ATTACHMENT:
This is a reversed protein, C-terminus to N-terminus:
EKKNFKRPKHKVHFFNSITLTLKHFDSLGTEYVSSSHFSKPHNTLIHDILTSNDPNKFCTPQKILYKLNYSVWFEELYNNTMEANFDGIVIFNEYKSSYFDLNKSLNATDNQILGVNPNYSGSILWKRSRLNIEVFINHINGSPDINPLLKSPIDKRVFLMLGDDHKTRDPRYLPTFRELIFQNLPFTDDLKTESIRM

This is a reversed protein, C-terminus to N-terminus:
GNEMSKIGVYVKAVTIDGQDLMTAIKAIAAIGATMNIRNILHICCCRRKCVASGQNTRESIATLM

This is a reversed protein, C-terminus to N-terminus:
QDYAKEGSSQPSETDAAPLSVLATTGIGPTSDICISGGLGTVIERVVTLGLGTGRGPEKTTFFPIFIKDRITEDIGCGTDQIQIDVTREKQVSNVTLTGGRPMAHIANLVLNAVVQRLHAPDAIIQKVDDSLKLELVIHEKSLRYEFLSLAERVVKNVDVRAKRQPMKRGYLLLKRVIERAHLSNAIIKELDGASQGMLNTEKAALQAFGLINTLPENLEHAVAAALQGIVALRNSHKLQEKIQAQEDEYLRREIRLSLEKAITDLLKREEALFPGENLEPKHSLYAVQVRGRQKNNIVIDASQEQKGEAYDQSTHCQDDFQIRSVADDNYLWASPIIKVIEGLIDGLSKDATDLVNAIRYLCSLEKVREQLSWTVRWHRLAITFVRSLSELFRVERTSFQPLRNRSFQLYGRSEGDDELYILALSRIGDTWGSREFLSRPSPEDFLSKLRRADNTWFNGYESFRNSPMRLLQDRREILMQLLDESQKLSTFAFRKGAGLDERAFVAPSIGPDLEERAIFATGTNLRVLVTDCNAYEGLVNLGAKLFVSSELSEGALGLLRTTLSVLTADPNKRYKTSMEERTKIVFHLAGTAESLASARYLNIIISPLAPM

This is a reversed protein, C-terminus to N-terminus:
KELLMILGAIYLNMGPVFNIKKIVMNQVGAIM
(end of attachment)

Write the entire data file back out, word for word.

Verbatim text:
This is a reversed protein, C-terminus to N-terminus:
EKKNFKRPKHKVHFFNSITLTLKHFDSLGTEYVSSSHFSKPHNTLIHDILTSNDPNKFCTPQKILYKLNYSVWFEELYNNTMEANFDGIVIFNEYKSSYFDLNKSLNATDNQILGVNPNYSGSILWKRSRLNIEVFINHINGSPDINPLLKSPIDKRVFLMLGDDHKTRDPRYLPTFRELIFQNLPFTDDLKTESIRM

This is a reversed protein, C-terminus to N-terminus:
GNEMSKIGVYVKAVTIDGQDLMTAIKAIAAIGATMNIRNILHICCCRRKCVASGQNTRESIATLM

This is a reversed protein, C-terminus to N-terminus:
QDYAKEGSSQPSETDAAPLSVLATTGIGPTSDICISGGLGTVIERVVTLGLGTGRGPEKTTFFPIFIKDRITEDIGCGTDQIQIDVTREKQVSNVTLTGGRPMAHIANLVLNAVVQRLHAPDAIIQKVDDSLKLELVIHEKSLRYEFLSLAERVVKNVDVRAKRQPMKRGYLLLKRVIERAHLSNAIIKELDGASQGMLNTEKAALQAFGLINTLPENLEHAVAAALQGIVALRNSHKLQEKIQAQEDEYLRREIRLSLEKAITDLLKREEALFPGENLEPKHSLYAVQVRGRQKNNIVIDASQEQKGEAYDQSTHCQDDFQIRSVADDNYLWASPIIKVIEGLIDGLSKDATDLVNAIRYLCSLEKVREQLSWTVRWHRLAITFVRSLSELFRVERTSFQPLRNRSFQLYGRSEGDDELYILALSRIGDTWGSREFLSRPSPEDFLSKLRRADNTWFNGYESFRNSPMRLLQDRREILMQLLDESQKLSTFAFRKGAGLDERAFVAPSIGPDLEERAIFATGTNLRVLVTDCNAYEGLVNLGAKLFVSSELSEGALGLLRTTLSVLTADPNKRYKTSMEERTKIVFHLAGTAESLASARYLNIIISPLAPM

This is a reversed protein, C-terminus to N-terminus:
KELLMILGAIYLNMGPVFNIKKIVMNQVGAIM